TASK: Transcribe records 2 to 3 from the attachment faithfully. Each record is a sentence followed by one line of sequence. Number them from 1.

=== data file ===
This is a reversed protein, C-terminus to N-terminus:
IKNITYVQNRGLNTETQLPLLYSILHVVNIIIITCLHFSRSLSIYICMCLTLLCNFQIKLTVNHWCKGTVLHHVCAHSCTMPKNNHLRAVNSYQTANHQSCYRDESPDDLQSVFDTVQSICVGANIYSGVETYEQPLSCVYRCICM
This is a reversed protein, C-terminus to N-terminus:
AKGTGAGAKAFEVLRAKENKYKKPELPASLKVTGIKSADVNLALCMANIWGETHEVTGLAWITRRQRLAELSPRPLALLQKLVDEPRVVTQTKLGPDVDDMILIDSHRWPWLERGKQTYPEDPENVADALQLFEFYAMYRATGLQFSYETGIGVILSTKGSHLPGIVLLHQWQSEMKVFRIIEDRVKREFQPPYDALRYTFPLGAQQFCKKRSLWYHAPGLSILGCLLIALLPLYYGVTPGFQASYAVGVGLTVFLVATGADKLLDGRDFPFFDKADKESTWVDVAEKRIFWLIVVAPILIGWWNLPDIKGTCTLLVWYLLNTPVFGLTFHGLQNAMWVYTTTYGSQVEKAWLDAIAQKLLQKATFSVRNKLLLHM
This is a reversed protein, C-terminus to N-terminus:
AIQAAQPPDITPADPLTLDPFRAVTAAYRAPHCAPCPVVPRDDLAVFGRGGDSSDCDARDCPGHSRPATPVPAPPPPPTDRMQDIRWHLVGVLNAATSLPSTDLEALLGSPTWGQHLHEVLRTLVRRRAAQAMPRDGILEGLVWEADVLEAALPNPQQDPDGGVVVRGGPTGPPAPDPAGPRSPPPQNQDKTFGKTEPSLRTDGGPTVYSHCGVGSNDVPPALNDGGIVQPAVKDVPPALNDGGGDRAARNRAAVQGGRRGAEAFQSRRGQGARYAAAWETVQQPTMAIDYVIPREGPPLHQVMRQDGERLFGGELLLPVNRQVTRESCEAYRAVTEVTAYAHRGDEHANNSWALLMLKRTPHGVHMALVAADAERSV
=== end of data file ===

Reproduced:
This is a reversed protein, C-terminus to N-terminus:
AKGTGAGAKAFEVLRAKENKYKKPELPASLKVTGIKSADVNLALCMANIWGETHEVTGLAWITRRQRLAELSPRPLALLQKLVDEPRVVTQTKLGPDVDDMILIDSHRWPWLERGKQTYPEDPENVADALQLFEFYAMYRATGLQFSYETGIGVILSTKGSHLPGIVLLHQWQSEMKVFRIIEDRVKREFQPPYDALRYTFPLGAQQFCKKRSLWYHAPGLSILGCLLIALLPLYYGVTPGFQASYAVGVGLTVFLVATGADKLLDGRDFPFFDKADKESTWVDVAEKRIFWLIVVAPILIGWWNLPDIKGTCTLLVWYLLNTPVFGLTFHGLQNAMWVYTTTYGSQVEKAWLDAIAQKLLQKATFSVRNKLLLHM
This is a reversed protein, C-terminus to N-terminus:
AIQAAQPPDITPADPLTLDPFRAVTAAYRAPHCAPCPVVPRDDLAVFGRGGDSSDCDARDCPGHSRPATPVPAPPPPPTDRMQDIRWHLVGVLNAATSLPSTDLEALLGSPTWGQHLHEVLRTLVRRRAAQAMPRDGILEGLVWEADVLEAALPNPQQDPDGGVVVRGGPTGPPAPDPAGPRSPPPQNQDKTFGKTEPSLRTDGGPTVYSHCGVGSNDVPPALNDGGIVQPAVKDVPPALNDGGGDRAARNRAAVQGGRRGAEAFQSRRGQGARYAAAWETVQQPTMAIDYVIPREGPPLHQVMRQDGERLFGGELLLPVNRQVTRESCEAYRAVTEVTAYAHRGDEHANNSWALLMLKRTPHGVHMALVAADAERSV